Kagoshima Autumn

When I was posted to Tokyo many years ago, I loved the city.  This fall, Kagoshima became my favorite Japanese city.  The three things I like most are:

  1. Its natural setting set among hills and a bay across from a volcanic island.
  2. Trams and public transport are easy to follow.  City is the end station for the Shinkansen (Bullet Train).
  3. Lying in south of Kyushu Island, the citizens enjoy the warm weather even in the fall.

To get to Kagoshima, we flew from Kuala Lumpur to Osaka with Air Asia.  After two days, we boarded the Shinkansen for Fukuoka.  Spending a week in Fukuoka gave us the chance to visit Nagasaki on a day trip.  Then we traveled by long distance bus to Kagoshima where we spent a week.  Afterward, we returned to Osaka for two more days before flying back to Kuala Lumpur.

Our November sojourn there was filled with many subtle kindnesses.  Strangers were patient and ensured we made connections.

In small restaurants Google translate augmented our very basic Japanese to experience some typical and some atypical dishes.

Taxi drivers provided very positive first impressions of the cities we visited.  With limited English, one in Osaka showed us that the taxi stop across the street would save us time and money by taking the taxi in the direction of our hotel.  In Kagoshima, another finalized the fare several blocks before the station so that there would be no extra charges while waiting to find a stopping place at the station.

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A few views of Kuala Lumpur

KL as everyone refers to Kuala Lumpur, Malaysia is the Federal Territory.  It spreads out including other suburbs without much distinguishing the official borders.  There are new developments as the famous Twin Towers area is almost completely built up and connected via highways and mass transit.  With all of that, it seems to be friendlier to walkers compared to the first time I arrived back in 1987.  Here are a few photos that capture some of the interesting aspects from my walks.

 

 

“What hurts more, a coconut or a durian falling on your head?”

“Your head, of course (ha ha ha).”

For those who are not familiar, durians contain a sweet custardy flesh around large seeds.  It has a distinctly pungent smell reminding some authors of sitting in an outhouse.  I wonder if Joseph Conrad ate durian.

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Thirty days hath highs of 34°

The lows were  25°.  If you still use the British (now abandoned) System, the daily high was 93° and a little more, and a low of 77°. A month in Malaysia with a long weekend in Jakarta with no variation in temperatures. We stayed in the heart of Kuala Lumpur near Masjid India (Indian Mosque), not the real Little India of Brickfields, Kuala Lumpur, but pretty close.  I could bear the heat so enjoyed walking all over the city. I used to work here. In those days, I was driven by many interesting locations. This is the first time to really explore on foot.  Except for the oppressive heat, Kuala Lumpur has become a very walkable city.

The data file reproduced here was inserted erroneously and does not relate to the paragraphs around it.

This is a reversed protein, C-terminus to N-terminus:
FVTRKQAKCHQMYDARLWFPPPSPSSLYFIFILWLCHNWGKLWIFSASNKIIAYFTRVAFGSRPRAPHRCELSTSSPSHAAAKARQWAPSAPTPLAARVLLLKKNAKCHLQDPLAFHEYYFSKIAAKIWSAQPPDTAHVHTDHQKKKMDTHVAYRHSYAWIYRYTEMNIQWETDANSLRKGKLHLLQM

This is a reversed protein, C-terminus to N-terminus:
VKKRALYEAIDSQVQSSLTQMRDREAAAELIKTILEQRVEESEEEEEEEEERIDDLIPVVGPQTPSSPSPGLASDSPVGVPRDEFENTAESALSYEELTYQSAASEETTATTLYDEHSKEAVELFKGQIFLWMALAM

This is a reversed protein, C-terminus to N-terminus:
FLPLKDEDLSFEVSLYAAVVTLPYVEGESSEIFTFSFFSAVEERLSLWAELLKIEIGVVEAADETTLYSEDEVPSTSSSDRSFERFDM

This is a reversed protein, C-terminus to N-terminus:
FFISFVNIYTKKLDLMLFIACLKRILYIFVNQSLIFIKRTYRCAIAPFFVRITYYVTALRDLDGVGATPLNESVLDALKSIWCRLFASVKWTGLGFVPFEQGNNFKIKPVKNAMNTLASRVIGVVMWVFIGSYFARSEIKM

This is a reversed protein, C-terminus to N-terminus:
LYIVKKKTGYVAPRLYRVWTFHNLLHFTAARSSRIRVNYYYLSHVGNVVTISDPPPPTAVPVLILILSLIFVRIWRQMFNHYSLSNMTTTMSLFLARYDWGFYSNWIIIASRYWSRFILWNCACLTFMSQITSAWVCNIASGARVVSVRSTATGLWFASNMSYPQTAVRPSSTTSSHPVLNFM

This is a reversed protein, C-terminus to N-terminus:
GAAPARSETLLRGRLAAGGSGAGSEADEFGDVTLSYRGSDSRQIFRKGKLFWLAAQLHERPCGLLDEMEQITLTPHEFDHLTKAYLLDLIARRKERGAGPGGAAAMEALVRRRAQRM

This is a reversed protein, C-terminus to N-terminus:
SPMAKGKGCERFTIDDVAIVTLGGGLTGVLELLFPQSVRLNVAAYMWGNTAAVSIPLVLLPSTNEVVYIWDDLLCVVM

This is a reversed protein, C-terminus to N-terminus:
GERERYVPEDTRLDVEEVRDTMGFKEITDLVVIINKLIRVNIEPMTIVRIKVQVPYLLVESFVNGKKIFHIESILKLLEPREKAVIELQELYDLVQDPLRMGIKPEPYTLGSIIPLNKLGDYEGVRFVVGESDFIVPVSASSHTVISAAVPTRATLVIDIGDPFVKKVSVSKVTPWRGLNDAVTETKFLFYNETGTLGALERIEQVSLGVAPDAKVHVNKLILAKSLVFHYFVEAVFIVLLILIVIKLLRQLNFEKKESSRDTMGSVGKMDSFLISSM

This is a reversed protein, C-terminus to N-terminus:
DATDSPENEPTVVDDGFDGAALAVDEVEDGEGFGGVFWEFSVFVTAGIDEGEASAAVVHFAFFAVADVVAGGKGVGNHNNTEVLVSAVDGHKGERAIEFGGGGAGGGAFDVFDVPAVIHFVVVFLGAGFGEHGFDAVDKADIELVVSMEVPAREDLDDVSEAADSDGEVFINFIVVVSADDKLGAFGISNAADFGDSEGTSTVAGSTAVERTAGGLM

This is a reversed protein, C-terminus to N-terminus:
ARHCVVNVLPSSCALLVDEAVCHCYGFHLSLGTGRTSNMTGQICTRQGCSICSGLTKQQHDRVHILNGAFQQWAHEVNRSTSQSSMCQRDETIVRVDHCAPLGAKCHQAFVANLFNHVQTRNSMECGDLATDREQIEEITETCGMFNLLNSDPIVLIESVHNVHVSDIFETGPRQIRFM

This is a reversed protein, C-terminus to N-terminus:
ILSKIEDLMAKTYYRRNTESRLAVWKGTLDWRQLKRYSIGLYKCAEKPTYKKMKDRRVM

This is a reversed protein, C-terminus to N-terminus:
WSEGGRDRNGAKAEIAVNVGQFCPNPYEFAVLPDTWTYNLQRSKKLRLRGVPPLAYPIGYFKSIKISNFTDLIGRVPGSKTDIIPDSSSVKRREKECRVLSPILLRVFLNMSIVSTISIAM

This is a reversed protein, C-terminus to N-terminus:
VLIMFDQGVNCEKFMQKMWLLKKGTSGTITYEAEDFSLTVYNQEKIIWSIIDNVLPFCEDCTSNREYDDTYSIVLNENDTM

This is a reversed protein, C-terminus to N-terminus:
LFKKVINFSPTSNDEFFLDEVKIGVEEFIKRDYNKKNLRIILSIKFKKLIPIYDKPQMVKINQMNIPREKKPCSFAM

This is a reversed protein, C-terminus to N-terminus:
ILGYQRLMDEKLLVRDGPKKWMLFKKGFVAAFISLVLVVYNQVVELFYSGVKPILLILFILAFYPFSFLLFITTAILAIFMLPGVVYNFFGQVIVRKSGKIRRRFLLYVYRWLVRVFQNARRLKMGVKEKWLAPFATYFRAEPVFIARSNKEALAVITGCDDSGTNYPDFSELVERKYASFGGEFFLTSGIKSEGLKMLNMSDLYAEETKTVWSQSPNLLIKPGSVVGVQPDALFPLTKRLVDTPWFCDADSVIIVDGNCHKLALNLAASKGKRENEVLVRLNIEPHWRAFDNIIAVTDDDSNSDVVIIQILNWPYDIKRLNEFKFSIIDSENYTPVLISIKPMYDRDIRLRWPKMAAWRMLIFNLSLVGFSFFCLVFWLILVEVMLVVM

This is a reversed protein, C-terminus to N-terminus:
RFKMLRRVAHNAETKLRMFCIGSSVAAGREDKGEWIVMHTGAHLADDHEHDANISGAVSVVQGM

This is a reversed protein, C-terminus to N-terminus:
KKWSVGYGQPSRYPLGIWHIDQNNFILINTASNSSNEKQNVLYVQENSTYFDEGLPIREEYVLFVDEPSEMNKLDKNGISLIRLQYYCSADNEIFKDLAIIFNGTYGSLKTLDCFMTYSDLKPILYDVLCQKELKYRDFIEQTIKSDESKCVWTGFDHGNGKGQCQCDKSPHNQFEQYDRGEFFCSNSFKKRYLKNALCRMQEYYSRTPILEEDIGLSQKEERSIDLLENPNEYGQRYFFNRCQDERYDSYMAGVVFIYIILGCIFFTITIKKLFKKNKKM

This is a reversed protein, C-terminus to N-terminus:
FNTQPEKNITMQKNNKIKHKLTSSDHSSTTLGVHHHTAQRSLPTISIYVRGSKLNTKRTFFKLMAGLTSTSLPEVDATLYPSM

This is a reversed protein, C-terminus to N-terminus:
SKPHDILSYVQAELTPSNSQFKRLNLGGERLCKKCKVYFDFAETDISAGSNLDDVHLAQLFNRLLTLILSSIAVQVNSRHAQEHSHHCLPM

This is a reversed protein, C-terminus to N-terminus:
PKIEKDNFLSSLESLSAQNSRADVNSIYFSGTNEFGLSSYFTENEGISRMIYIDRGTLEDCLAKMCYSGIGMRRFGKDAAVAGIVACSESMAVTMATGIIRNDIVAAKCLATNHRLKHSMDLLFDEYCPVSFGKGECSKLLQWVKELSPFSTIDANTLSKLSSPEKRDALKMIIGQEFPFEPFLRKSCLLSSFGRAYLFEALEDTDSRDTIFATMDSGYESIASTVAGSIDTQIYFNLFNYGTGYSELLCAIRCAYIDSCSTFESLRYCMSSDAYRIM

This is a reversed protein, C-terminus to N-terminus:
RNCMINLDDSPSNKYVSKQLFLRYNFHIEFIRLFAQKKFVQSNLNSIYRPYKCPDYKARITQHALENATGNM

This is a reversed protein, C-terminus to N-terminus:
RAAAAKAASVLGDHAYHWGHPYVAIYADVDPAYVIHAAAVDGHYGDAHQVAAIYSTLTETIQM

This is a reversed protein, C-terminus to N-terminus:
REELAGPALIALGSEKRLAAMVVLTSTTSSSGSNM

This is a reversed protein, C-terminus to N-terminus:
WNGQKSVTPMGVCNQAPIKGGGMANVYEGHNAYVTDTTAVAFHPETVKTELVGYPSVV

I have lots of photos of the Petronas Twin Towers and the Kuala Lumpur Tower. I like this one from the Thean Hou Temple:

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Here are three more:

Lots of good eating:

In Jakarta, we walked all over Old Town and China Town contrasting the traditional with the modern.  My photos fail to capture this essence.  For me having seen the whole humbly-jumbly cacophony, the photos remind me of what is not shown, not captured.

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Porto Pictorial

I spent the last two weeks of August in Porto, Portugal.  Daughter stopped by for a week on her way from Paris to Lugano.  Wife hoped to catch up but was attending to family in Malaysia.

Daughter and I enjoyed our time seeing the typical sights and looking for “odd and unique” adventures.  Porto is big enough to be easily accessible by trams and buses, but compact enough to offer great variety: Old city, shopping centers, beaches, interesting day trips, Harry Potter references.

My hope that these snaps illustrate this variety.  The display uses WordPress slide show feature with random on.  I’m an old “tripeiro,” tripe eater, as the local call themselves.

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Glimpses of Central America

Here’s a map (thanks to Google) that shows our two month journey pretty accurately through Central America.  The Blue line follows the buses overland traveling up from Panama to Belize, the orange line is the flight back from Belize to Panama at the end.

Route

There is no way I can condense all the feelings, all the surprises, all the vistas in this adventure. I rode in colectivo buses, called chicken buses, truck beds, motorcycles, tuctucs, taxis, and eight different long distance buses (but never Tica Bus).  Colectivos are almost like taking the school bus in Windom, MN, except friendlier and more interesting luggage. I lived in a tree house (see the banner). Hurricane Earl passed overhead in Belize. There were beaches and volcanoes, churches and Maya ruins, Central Markets and festivals. I ate pelibuey, rabbit, ceviche,  tripe, ants, and drank lots of local coffee. Technically, these photos were taken with an iPhone 5 and a few with an iPad 3.